NICOLL, John, of Bodmin, Cornw.
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Family and Education
Tax collector, Cornw. Mar. 1401, Dec. 1406, Dec. 1407, July 1413, May 1416, Dec. 1417, Dec. 1421, Oct. 1422, Apr. 1428, Sept. 1432.
Mayor, Bodmin 1402, 1411-12, 1429-30.2
Commr. of array, Cornw. Apr. 1418.
Coroner, Cornw. by Oct. 1418-July 1435.3
The pedigrees of the family of Nicoll of Penvose in St. Tudy, Cornwall, of which John was a member, place its origins in Guernsey. But whether or not John himself was a native of the Channel Islands, he spent most of his life in Bodmin, and was perhaps son of the John Nicoll who was murdered in the town on Easter Day 1398.4 It is uncertain which of the two had appeared in Chancery in 1393 as surety for John Tregoose* in his suit against the earl of Warwick, or during the next two years had been active in the quarrel Bodmin was having over customary services with Sir Henry Ilcombe*.5 Nor is identification made any easier by the fact that both men are described in contemporary documents as ‘merchants’, one of them being in 1393 fined as such (with other Cornish traders) for avoiding the Calais Staple when shipping tin overseas. It was certainly the parliamentary burgess, however, who on one occasion was said to owe 30s. for customs duties on shipments made at Fowey, and whose consignment of 107 ‘pieces’ of tin, freighted on the Jonet of Weymouth, was seized in London in 1401, on the orders of the treasurer of the Exchequer, for non-payment of the requisite dues. Over the years he was assessed for coinage at Lostwithiel on very large quantities of tin and by 1429 he had established business connexions with merchants of Lombardy.6
John Nicoll the MP was undoubtedly the most important burgess of Bodmin in the first half of the 15th century. Although he is only known to have sat in three Parliaments, he attended the elections held in the shire court on no fewer than 20 occasions between 1397 and 1437, in the meantime standing as a mainpernor for the burgesses-elect of Bodmin in 1397, 1406, 1407, 1410, 1420 and 1426, and for the knights of the shire, (Sir) John Arundell I and his son Thomas, in 1417. Moreover, Nicoll’s landed holdings were substantial: his second marriage gave him property in Bodinnick (in Lanteglos-by-Fowey), Lostwithiel and Restronguet; he purchased property in the parishes of Newlyn and St. Agnes; and he also enjoyed an annuity charged on the estates of the Lawhire family. Some misdemeanour committed when he was a collector of parliamentary subsidies in 1432 (the last of his ten such appointments) resulted in the confiscation by the Exchequer of five of his messuages in Bodmin and Lanivet worth £3 a year.7 Nicoll evidently found it difficult to combine his duties as a coroner with his other business affairs, and expressly on this account he was removed from office in 1435 after nigh on 17 years’ service. It was probably he who purchased land in ‘Carhorta’ near Bodmin in 1444; but the transaction was witnessed by another John Nicoll, who was apparently party to the settlements made in 1457 for Elizabeth Treffry, the MP’s grand daughter.8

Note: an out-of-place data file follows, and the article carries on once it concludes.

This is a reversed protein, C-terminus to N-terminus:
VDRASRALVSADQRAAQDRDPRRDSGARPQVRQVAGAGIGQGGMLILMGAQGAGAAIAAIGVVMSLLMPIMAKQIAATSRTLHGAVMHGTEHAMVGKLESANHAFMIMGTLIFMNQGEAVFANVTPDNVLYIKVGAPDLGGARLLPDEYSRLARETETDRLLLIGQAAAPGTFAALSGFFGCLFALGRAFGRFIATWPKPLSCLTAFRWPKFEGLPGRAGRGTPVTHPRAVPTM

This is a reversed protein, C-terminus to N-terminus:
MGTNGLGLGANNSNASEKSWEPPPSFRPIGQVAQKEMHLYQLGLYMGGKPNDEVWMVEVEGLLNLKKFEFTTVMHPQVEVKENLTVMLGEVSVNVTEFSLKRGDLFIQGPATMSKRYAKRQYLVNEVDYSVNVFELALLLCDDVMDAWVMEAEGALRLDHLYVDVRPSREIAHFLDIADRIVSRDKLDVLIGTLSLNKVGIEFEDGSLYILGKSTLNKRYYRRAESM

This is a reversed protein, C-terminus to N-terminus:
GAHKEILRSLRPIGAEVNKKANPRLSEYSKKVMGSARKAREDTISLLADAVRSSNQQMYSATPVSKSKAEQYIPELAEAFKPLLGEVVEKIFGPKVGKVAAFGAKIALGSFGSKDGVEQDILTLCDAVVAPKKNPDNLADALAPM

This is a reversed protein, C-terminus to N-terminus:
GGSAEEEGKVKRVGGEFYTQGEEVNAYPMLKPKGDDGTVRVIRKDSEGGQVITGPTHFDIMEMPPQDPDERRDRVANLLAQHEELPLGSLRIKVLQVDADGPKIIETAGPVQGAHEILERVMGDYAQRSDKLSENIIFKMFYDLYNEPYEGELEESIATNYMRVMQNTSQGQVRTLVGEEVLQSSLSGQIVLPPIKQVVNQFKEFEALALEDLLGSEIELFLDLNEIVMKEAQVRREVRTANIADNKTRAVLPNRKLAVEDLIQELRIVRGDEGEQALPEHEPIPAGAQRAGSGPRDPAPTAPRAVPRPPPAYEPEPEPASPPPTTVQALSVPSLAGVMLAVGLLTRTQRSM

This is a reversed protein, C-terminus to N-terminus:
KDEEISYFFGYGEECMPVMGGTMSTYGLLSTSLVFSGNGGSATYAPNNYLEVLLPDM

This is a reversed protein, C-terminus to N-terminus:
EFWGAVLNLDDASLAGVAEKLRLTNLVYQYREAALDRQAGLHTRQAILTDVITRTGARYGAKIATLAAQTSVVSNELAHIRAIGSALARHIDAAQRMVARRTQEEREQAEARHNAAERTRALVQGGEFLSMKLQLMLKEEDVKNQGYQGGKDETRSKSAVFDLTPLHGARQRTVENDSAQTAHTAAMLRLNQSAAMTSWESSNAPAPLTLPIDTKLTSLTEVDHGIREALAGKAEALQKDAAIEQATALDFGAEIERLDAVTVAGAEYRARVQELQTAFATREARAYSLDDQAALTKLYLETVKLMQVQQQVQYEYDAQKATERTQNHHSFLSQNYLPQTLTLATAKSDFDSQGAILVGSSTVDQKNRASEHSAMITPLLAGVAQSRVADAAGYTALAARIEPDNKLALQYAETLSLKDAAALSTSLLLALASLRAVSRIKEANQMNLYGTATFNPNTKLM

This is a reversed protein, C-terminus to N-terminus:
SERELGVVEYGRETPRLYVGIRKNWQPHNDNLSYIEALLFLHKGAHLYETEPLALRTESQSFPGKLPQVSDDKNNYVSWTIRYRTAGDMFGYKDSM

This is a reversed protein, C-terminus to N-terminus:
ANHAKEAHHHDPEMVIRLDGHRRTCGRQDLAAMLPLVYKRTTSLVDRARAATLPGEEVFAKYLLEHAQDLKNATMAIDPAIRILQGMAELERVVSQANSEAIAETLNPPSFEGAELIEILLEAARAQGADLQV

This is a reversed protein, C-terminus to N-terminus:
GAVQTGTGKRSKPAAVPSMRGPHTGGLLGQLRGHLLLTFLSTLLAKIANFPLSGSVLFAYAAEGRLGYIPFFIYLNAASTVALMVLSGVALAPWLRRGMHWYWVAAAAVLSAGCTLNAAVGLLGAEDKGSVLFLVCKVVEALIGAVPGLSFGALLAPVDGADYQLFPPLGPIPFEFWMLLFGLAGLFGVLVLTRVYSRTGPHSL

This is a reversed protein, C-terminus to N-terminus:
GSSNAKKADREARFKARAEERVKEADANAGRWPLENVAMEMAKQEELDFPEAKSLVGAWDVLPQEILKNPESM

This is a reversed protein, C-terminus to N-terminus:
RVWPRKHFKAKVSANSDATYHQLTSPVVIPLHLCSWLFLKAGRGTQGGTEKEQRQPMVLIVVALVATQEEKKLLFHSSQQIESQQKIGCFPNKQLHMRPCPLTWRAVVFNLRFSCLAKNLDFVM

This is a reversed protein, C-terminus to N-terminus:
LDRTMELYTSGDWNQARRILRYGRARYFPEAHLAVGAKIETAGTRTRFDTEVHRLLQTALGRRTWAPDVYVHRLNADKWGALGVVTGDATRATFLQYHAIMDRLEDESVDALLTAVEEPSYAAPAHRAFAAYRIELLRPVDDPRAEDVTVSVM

Ref Volumes: 1386-1421
Author: L. S. Woodger
- 1. JUST 1/1502 m. 211d, 1540 m. 80d.
- 2. J. Maclean, Trigg Minor, i. 235; C219/10/6; Harl. Ch. 50 C40; Add. Ch. 13051.
- 3. KB27/632 rex m. 9; CCR, 1429-35, p. 334; JUST 1/1536 m. 27.
- 4. Maclean, iii. 372; CPR, 1396-9, p. 417. That John Nicoll was said to have been the s. of Nicholas Smith of Exeter: KB27/646 rex m. 14.
- 5. CCR, 1392-6, p. 64; C1/16/108; JUST 1/1502 mm. 190, 214d; CPR, 1391-6, p. 651.
- 6. CPR, 1391-6, p. 263; CCR, 1399-1402, p. 355; 1429-35, pp. 379, 381; E122/113/3; E101/263/26.
- 7. C219/9/13, 10/3-6, 11/1, 4, 8, 12/2-6, 13/1, 2, 4, 5, 14/1, 4, 15/1; JUST 1/1502 m. 211d, 1519 m. 91d, 1540 m. 80d; C1/7/295-6; Cornw. Feet of Fines (Devon and Cornw. Rec. Soc. 1950), 801, 983; Feudal Aids, i. 222, 226, 228-9, 231, 233, 240; Cornw. RO, Rashleigh ms DDR/2189; E364/77 m. I.
- 8. Harl. Ch. 51F 26; Maclean, ii. 37, 245; Cornw. Feet of Fines, ii. 891. Our John Nicoll’s son Otto (d.1452) sat for Lostwithiel in 1437.